How you cool the heat shrink is almost as important as how you heat the work in the first place. Eventually, the heat you put into the part will reach some equilibrium point if you leave it alone long enough. The effects of the heat shrink can be magnified by effective cooling of the heated metal. The cooling effectively freezes the upset from the heat shrink and gives more correction per shrink than if no cooling takes place.

For small jobs, a spray bottle of water or even a wet rag is suitable. For larger jobs, a stream from a hose works best. Remember that an accurate assessment of the correction cannot be done until the part is cool enough to put your bare hand on it. Additional shrinking should not be done in the same area until the part is cool enough to touch. Compressed air can be applied to blow off excess water so you can see a gap between a straightedge and the part.


Figure 1. Flame straightening plotting symbols.

Cooling should start on the hottest section of the shrink first. This helps freeze the shrink in its new, contracted position. Thin tubing and sheet metal should be cooled immediately after the heat is removed.

It is OK to apply several heat shrinks in one heating and cooling cycle, but they must be separated by cool metal to be effective. Heat shrinks should never be applied side by side without cooling unless two torches are used simultaneously for a wide, heavy-duty heat shrink.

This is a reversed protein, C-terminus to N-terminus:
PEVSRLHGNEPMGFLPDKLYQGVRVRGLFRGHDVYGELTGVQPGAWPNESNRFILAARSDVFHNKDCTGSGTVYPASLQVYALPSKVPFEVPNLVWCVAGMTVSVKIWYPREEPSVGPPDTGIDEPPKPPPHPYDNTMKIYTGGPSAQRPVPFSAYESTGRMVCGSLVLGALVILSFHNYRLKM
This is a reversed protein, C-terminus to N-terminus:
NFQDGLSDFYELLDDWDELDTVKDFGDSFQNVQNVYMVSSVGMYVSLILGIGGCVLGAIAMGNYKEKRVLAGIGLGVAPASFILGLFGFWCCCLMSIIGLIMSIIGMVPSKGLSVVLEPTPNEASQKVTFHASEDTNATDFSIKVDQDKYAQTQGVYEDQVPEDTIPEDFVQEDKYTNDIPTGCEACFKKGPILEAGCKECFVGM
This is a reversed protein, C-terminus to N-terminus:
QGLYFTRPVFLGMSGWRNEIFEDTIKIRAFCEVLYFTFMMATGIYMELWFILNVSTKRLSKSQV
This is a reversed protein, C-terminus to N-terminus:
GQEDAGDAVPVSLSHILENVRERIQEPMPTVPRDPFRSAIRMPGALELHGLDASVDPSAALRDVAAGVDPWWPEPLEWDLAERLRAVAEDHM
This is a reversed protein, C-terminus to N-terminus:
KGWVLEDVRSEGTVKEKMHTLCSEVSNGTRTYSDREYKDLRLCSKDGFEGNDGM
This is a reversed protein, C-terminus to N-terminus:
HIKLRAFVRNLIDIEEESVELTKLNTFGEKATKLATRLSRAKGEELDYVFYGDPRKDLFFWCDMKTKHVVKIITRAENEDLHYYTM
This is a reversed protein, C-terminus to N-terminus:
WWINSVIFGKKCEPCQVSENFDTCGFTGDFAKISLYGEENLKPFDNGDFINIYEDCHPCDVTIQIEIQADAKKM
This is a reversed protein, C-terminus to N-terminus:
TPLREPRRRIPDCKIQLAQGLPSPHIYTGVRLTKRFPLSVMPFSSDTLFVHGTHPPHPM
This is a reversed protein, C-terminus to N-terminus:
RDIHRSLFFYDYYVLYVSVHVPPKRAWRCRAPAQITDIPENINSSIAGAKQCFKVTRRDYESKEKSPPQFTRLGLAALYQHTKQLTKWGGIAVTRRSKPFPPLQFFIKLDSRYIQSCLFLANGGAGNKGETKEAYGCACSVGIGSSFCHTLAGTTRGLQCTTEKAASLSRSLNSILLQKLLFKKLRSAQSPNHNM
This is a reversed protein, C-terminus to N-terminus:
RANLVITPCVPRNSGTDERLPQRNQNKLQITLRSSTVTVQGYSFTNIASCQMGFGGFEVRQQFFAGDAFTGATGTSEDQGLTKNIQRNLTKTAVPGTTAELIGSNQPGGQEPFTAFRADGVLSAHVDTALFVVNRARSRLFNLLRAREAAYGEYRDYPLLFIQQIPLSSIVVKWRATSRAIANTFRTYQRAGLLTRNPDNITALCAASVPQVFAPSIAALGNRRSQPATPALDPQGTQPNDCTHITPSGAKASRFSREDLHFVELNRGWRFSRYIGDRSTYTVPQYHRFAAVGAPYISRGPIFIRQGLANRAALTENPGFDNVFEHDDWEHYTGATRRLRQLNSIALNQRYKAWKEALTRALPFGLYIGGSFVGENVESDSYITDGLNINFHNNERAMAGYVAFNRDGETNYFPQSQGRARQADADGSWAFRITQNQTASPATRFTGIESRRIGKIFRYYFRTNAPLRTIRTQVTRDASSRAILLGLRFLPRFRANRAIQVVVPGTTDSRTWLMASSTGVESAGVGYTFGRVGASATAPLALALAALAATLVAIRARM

Figure 1 shows some of the flame straightening plotting symbols that I use. Most of these are easy to understand. The main point is that these symbols represent what you see when the plate or part is examined. If you trust your eyes and measuring tools, the symbols are only a reminder of what needs to happen for a particular section.

A light dashed line represents a minimal application for a minor correction. A heavy-handed mark means a full-power heat shrink. A stop shrink means the damage or distortion ended at that point. The same applies to a gap shrink. CTE

About the Author: Tom Lipton is a career metalworker who has worked at various job shops and lives in Alamo, Calif. Lipton’s column is adapted from information in his book “Metalworking Sink or Swim: Tips and Tricks for Machinists, Welders, and Fabricators,” published by Industrial Press Inc., South Norwalk, Conn. The publisher can be reached by calling (888) 528-7852 or visiting By indicating the code CTE-2015 when ordering, CTE readers will receive a 20 percent discount off the book’s list price of $44.95.

Related Glossary Terms

  • metalworking


    Any manufacturing process in which metal is processed or machined such that the workpiece is given a new shape. Broadly defined, the term includes processes such as design and layout, heat-treating, material handling and inspection.


Tom Lipton is a career metalworker from the San Francisco Bay area who has worked at various job shops. For more information, visit his blog and YouTube video channel.